How Genetic Testing Impacted the Whole Family
contributed by Mary Clare Fischer
After Cathleen Argyle and her mother, Diane, developed breast cancer, the pair decided to get genetically tested. What they discovered would shape the health decisions of multiple family members
On March 3, 2018, Cathleen Argyle called the University of Michigan Health Rogel Cancer Center to get her results.
The 51-year-old wasn’t waiting to see whether she had cancer. In fact, she’d already been diagnosed with early-stage breast cancer a month or so earlier and undergone a lumpectomy to remove the tumor. Instead, Cathleen was about to find out whether she carried a genetic mutation that increased her risk of certain cancers.
Cathleen’s mother, Diane, had previously developed cancer. So had several of Diane’s relatives. So, when Cathleen, too, joined that group, Diane decided it was time to undergo genetic testing.
Cathleen’s results came back first: Positive. Cathleen had a rare mutation in the ATM gene complex, which repairs damaged DNA, that increased her risk for several cancers, including breast.
“I was a bit shocked, quite frankly,” Cathleen said.
The shocks kept coming: Diane, the family learned, wasn’t the carrier of the mutation.
“So, if it wasn’t Diane, then who was it?” Cathleen said. “Well, it’s gotta be Ray.”
A few weeks later, after subsequent testing, Cathleen’s father called to confirm her hypothesis.
“Sorry to tell you, this, kiddo,” Ray Argyle had said. “But I’m the one who gave it to you.”
The news was a lot to handle. But the information the father and daughter gained about their risk of cancer would help them in significant ways: Cathleen to make important decisions about her cancer treatment and Ray to get worrisome symptoms checked out sooner than he otherwise might have.
“I’m really grateful,” Ray said. “It’s good to be alive.”
Diane and Cathleen
The conversations with Rogel’s Breast and Ovarian Cancer Risk Evaluation Clinic started before that poignant phone call.
In advance of the testing, Diane and Cathleen spoke with genetic counselor Kara Milliron, M.S., C.G.C., who reviewed their medical and family histories.
Cathleen was the fifth or sixth person in her extended family to be diagnosed with cancer – enough of a repeating pattern that it seemed there could be a shared clue hidden among the family’s genes.
But Milliron cautioned that 90% to 95% of cancer cases are “unfortunate random chance events.” As a result, the majority of genetic tests the clinic conducts come back negative for known mutations that increase cancer risk.
Even when tests come back positive, that doesn’t mean the person with the mutation is guaranteed to develop cancer, she noted.
“No one has a perfect genome,” Milliron said. “We all have about five or six mutations that we’re blissfully unaware of unless we have a child with someone who just happens to have a mutation in that same gene or something like this happens where you get a cancer diagnosis at a young age.”
Before the consult wrapped up, Sofia Merajver, M.D., Ph.D., the medical director of the clinic, joined Milliron to answer the Argyles’ questions.
“I look forward to these conversations because education is such a huge part of what we do in genetics,” Merajver said. “We are here to educate patients about the advantages of living in a society that respects science and the great possibilities that we are opening up for their loved ones.”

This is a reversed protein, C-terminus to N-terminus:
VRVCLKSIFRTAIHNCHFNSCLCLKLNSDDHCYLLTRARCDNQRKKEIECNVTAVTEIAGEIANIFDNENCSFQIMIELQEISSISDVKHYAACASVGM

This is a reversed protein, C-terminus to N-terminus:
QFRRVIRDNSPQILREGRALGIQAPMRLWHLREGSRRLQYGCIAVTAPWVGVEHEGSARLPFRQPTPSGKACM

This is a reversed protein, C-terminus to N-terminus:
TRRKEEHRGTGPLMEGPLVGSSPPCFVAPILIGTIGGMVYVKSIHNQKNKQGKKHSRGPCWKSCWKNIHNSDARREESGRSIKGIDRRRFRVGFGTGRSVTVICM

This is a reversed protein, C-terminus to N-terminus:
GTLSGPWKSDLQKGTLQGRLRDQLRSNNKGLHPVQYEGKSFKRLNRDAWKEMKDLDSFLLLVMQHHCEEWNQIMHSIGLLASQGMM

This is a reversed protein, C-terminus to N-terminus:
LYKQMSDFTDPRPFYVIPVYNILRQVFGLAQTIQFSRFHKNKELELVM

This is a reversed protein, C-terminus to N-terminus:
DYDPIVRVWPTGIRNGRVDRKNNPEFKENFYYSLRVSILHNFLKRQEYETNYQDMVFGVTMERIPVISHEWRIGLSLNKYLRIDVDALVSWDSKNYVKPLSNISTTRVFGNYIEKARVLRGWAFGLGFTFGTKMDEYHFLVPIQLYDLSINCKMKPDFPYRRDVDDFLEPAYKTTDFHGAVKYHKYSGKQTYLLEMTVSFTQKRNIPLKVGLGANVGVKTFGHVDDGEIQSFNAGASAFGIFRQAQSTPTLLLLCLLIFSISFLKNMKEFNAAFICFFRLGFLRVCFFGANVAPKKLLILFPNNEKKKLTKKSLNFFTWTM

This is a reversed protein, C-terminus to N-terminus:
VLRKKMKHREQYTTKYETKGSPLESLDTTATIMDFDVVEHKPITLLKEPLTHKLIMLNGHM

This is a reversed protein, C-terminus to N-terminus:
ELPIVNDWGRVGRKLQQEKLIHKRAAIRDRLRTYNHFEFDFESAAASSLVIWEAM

A few weeks later, Cathleen was left to deal with the answer to the primary question she’d been asking: Did she have a genetic mutation?
The ATM mutation is much less talked about than those on the BRCA1 and BRCA2 genes. That’s partially because it’s rare: Less than 0.5% of people carry an ATM mutation.
And for those who have it, like Cathleen and Ray, the increased risk of cancer is not as high as might be assumed. The ATM mutation means Cathleen has a 30% lifetime risk of developing breast cancer, compared to 12.5% for the general population.
But Cathleen did get breast cancer, and she was at a higher risk of developing additional cancers in the future, including colorectal and pancreatic cancers.
During Cathleen’s post-testing visits, Milliron and Merajver talked about tailored cancer screening. More frequent colonoscopies could help catch early signs of colorectal cancer, for instance. U-M Health had also been an early adopter of a novel method to screen for pancreatic cancer in certain patients with high genetic risk.
And before then, Cathleen could undergo additional treatment to increase the likelihood that her breast cancer wouldn’t return.
Ultimately, her choices came down to radiation or surgery. Her ATM mutation meant that, if she chose radiation, there was an increased chance of developing a second breast cancer in the future.
Surgery, though, carried its own risks and would involve removing one or both breasts.
“It was disheartening,” Cathleen recalled. “I kept thinking, ‘What do I do?’ The easy way out would have been to have the radiation and be done with it. But since this ATM gene was thrown into the mix, it made for a challenging time. I don’t know that I’ve ever thought so much about a decision.”
“Some women choose to have mastectomies because they don’t want to ever go through cancer treatment again,” said Megan Williams-Morad, PA-C, a physician assistant with the breast oncology clinic at the Rogel Cancer Center who was part of Cathleen’s treatment team. “But some people say that unless a mastectomy is going to save their life, they don’t want to have it. It’s about what the meaningful benefit is to you as the patient.